Strawberry cake's a southern celebration, often appearing on Juneteenth picnic tables. Traditionally, it's plain cake layered with strawberry buttercream. I've always wanted more strawberry flavor, so I put it in the cake and topping here. Dehydrated strawberries, now sold everywhere as snacks, moisten and soften in a cream cake batter, delivering super berry sweetness. Fresh berries get to shine all by themselves, sitting pretty in a whipped cream cloud.
Pistachio Semolina Cake
Jessica Koslow of Sqirl, Silver Lake
If you have never made a cake before and love chocolate, this is the cake that you should bake. Because it is an easy cake for a beginning baker, I sometimes refer to it as the world’s easiest chocolate cake—but don’t think that it doesn’t deliver in the flavor department! The results are spectacular. Plus, this is the cake that I always make for a crowd, as you can cut it into as many as 48 pieces. In this variation on a Texas sheet cake, I’ve loaded both the cake and the icing with ground cinnamon, giving it a distinctive Tex-Mex flair.
There are those among you who swear the best damn lemon cake is The Best Damn Lemon Cake. I thought so too…until this recipe was sent to me by my daughter, Toni, who lived on East 62nd Street when she began to make it. When I sent this recipe to my friend Craig Claiborne, he printed it in the New York Times. It became amazingly popular. Devin, the young man who took care of our swimming pool, once even baked this cake on his charcoal grill (he didn’t have an oven). It came out perfectly!
For much of my childhood, this was my mom’s go-to cake. Each sponge cake layer is mixed with a different ingredient (poppy seed, prunes, walnuts), and then basted with sweetened condensed milk and left to soak. She just called it “three-layer cake”—so I pressed her for its actual name:
One summer, my family and I went on vacation to Scotland, where I ate haggis every day and enjoyed truly the best fish-and-chips in the world in the lovely little seaside town of Anstruther. On the short drive from Anstruther back to St. Andrews, a pasture full of Holstein-Friesian cows caught our eye. We just had to stop. Turns out, they were grazing in the pasture of a dairy that had a restaurant. Stuffed though we may have been, we just couldn’t keep ourselves from buying some fresh cheeses and several desserts. This one was our favorite. Thank you for the recipe, St. Andrews Farmhouse Cheese Company!
My father, Ivor, is from a small town in the center of South Africa and, although his family’s background is English and Eastern European, he was raised with strong Dutch influences. One Dutch passion he passed down to me is his love of black licorice, specifically the salty, chewy sort—not the soft, sweet kind. Whenever we visited family in South Africa, my dad would bring home bags of what we knew as dubbel zout (double salt)—coins of salted black licorice about the size of a quarter. I devoured them every chance I got, relishing the savory, saline exterior before it gave way to the barely sweet, chewy center. Dad’s other sweet vice, which I also inherited, is chocolate. Not white. Not milk. Simply pure and dark. So, it was in honor of him, and our shared love of these two confections, that I concocted this deep, dark chocolaty cake, which gets a touch of sophisticated salt flavor, plus notes of molasses and anise, from what might seem to be an unlikely partner: black licorice. Paired together, the two confections make for a brilliant duo that is both delicious and not-too-sweet.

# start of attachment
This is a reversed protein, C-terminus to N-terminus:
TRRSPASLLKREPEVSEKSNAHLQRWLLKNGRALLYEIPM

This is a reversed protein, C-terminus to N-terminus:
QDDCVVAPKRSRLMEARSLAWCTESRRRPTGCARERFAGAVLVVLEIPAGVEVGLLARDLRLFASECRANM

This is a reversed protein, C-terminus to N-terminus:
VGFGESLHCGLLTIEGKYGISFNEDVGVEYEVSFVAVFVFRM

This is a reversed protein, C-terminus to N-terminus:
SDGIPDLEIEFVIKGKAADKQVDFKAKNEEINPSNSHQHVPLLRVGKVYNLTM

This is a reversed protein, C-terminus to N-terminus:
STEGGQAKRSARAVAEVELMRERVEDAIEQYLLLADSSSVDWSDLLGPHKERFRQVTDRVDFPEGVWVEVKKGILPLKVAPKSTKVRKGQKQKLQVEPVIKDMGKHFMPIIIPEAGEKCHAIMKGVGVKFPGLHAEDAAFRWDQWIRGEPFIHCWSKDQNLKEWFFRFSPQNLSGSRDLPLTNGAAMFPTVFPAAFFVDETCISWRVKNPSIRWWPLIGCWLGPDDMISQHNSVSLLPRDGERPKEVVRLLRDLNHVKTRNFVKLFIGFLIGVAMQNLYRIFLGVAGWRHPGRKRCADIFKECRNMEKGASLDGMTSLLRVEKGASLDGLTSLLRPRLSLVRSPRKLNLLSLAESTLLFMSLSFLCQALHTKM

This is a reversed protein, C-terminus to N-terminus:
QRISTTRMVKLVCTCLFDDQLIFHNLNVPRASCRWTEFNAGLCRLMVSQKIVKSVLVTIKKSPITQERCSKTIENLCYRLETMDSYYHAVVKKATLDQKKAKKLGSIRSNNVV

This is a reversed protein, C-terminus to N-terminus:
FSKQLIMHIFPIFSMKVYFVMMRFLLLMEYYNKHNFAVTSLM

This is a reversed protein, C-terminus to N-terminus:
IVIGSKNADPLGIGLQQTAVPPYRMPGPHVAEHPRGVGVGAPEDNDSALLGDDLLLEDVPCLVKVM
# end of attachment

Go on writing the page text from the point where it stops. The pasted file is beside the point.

Banana bread was always a staple in my mom’s kitchen when I was growing up. Over the years, I have riffed on her recipe in dozens of ways: adding chocolate chips, nuts, or spices; swinging from quick bread to cake; icing or dusting it with confectioners’ sugar. Then, about a year ago, I decided to play with the idea of a banana upside-down cake, topped with banana slices and salted caramel, which both soaks into the cake and drips all around it when the pan is inverted. That little idea turned out to be a total keeper. Here it is.
This cake’s color hinges on the anthocyanins found in red wine and raw cocoa, as even organic brands of “natural” cocoa powder lose their colorful potential in the roasting process. They create a shockingly pale batter, but in the oven it develops a mellow burgundy hue and rich cocoa flavor (plus, these acidic ingredients make for a velvety soft crumb). Paired with light and tangy Cream Cheese Frosting, it’s everything red velvet should be.